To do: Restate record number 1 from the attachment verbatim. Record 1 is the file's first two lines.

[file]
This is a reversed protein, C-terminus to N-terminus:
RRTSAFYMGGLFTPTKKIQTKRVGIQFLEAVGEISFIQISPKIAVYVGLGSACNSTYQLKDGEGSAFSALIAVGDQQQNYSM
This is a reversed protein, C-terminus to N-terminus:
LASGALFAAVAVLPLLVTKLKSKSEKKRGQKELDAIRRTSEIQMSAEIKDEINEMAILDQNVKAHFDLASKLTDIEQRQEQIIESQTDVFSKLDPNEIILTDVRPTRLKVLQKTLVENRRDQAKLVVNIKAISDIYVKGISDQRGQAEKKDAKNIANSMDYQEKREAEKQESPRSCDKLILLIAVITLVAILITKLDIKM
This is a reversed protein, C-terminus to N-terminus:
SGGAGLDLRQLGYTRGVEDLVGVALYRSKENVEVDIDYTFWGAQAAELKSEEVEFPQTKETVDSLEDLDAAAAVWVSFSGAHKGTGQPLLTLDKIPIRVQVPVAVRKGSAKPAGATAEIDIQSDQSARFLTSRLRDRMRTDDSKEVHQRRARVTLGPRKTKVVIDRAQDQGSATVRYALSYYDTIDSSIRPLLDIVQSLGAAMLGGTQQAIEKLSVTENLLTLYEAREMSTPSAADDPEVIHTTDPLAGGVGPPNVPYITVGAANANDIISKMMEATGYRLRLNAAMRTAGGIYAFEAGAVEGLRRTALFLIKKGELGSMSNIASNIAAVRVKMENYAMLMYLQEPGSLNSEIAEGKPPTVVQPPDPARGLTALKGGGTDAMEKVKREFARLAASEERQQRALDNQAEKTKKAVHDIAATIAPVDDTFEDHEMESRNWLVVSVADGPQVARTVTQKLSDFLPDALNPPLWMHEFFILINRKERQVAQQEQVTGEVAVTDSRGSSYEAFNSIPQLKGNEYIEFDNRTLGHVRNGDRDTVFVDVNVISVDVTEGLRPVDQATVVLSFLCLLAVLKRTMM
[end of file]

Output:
This is a reversed protein, C-terminus to N-terminus:
RRTSAFYMGGLFTPTKKIQTKRVGIQFLEAVGEISFIQISPKIAVYVGLGSACNSTYQLKDGEGSAFSALIAVGDQQQNYSM